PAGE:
BY NATASHA BARSOTTI — Spanish researchers say they have developed a vaccine that temporarily stops the growth of HIV in infected patients, Agence France–Presse (AFP) reports.
The researchers' study, published in Science Translation Medicine, found that the effectiveness of the vaccine, tested on 36 people carrying the virus, declined after a year, AFP notes. The vaccine, which was developed using immune cells exposed to HIV that had been inactivated through exposure to high temperatures, caused a "dramatic drop in the amount of the virus detected in some patients."
"After 12 weeks of the trial, the HIV viral load dropped by more than 90 percent among 12 of the 22 patients who received the vaccine. Only one among the 11 patients who received a control injection without the vaccine experienced a similar result," the AFP report says. "After 24 weeks, the effectiveness had begun to decline, however, with seven of the 20 remaining patients receiving the vaccine enjoying a similar 90-percent slump in viral load. No one in the control group of 10 patients experienced such a decline in the virus."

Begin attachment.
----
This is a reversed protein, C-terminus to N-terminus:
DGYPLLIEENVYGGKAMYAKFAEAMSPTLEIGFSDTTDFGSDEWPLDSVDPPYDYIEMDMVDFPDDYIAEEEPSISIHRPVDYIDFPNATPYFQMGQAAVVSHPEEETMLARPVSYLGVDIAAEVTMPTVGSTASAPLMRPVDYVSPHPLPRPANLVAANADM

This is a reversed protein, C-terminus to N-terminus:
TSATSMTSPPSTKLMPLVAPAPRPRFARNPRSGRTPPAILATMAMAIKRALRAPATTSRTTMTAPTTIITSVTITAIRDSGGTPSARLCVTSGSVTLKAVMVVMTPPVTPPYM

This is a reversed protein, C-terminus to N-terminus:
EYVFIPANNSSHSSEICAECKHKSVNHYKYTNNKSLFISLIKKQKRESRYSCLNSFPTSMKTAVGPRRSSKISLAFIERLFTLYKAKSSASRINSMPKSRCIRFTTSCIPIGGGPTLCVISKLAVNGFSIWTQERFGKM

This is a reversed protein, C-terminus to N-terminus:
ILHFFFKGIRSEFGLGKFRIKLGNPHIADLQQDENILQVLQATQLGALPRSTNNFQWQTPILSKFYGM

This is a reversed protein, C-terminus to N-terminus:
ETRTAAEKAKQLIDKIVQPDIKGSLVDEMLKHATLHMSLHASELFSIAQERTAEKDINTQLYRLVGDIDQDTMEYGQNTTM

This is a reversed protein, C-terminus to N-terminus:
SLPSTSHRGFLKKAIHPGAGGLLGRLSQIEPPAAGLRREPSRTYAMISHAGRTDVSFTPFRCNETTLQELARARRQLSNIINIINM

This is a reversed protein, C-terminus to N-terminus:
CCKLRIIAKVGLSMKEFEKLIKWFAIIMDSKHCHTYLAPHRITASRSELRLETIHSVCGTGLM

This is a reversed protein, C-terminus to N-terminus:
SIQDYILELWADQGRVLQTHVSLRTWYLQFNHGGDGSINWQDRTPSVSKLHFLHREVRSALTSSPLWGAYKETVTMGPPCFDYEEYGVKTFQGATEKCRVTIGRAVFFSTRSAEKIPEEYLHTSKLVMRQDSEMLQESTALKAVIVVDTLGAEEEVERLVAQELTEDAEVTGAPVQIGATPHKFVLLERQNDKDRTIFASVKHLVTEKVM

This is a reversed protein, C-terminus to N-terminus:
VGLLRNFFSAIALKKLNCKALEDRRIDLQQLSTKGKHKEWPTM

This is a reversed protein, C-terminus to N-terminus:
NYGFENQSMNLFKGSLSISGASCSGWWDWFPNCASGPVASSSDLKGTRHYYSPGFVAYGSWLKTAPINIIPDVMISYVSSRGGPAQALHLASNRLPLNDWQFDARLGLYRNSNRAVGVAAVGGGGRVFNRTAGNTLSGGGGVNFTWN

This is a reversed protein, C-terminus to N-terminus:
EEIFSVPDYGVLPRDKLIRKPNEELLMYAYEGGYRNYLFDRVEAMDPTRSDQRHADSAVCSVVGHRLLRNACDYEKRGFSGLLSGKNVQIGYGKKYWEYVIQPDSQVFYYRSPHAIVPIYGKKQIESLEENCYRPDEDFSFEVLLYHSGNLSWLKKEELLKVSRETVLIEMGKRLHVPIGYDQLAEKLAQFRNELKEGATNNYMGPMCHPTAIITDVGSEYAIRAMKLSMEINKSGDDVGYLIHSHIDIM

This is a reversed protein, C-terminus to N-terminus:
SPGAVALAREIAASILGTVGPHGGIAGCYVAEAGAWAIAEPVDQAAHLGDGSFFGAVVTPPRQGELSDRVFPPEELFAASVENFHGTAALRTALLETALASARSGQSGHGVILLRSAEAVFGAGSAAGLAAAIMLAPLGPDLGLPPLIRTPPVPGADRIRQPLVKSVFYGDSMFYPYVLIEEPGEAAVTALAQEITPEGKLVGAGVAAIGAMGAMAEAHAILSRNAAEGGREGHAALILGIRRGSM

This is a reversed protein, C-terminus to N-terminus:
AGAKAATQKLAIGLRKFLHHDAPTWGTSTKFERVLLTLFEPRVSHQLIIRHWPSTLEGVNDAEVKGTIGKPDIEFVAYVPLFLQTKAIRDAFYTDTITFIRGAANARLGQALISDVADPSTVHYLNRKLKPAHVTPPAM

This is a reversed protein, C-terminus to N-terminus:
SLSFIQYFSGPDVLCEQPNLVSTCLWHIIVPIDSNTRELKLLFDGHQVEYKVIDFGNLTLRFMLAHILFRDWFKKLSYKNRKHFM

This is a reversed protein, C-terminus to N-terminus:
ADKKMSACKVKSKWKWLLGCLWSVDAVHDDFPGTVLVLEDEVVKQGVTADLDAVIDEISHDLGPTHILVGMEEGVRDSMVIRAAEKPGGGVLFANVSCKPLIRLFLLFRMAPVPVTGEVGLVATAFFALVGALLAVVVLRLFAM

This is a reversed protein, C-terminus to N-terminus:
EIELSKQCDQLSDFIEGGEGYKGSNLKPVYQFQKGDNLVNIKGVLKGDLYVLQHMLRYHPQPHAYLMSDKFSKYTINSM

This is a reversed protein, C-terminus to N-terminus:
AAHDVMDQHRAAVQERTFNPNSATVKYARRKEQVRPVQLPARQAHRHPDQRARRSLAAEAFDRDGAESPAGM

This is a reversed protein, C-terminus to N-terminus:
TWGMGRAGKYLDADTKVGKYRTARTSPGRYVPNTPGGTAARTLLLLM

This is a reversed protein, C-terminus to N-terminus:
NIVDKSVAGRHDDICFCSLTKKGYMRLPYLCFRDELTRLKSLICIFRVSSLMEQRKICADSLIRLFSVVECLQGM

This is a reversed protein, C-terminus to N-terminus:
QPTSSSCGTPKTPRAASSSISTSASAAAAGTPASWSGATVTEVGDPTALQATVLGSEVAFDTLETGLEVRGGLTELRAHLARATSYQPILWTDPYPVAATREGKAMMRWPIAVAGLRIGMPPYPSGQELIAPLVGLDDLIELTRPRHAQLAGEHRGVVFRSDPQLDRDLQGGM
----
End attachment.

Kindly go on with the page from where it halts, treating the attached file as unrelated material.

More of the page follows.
Felipe Garcia, a scientist at Barcelona University's Hospital Clinic, says he and his team gave "instructions to the immune system so it could learn to destroy the virus, which it does not do naturally," the report states.
It took the team seven years to achieve the results.
"This investigation opens the path to additional studies with the final
goal of achieving a functional cure – the control of HIV replication for
long periods or an entire life without anti-retroviral treatment," the
researchers say in a statement.
Landing image: Centers for Disease Control and Prevention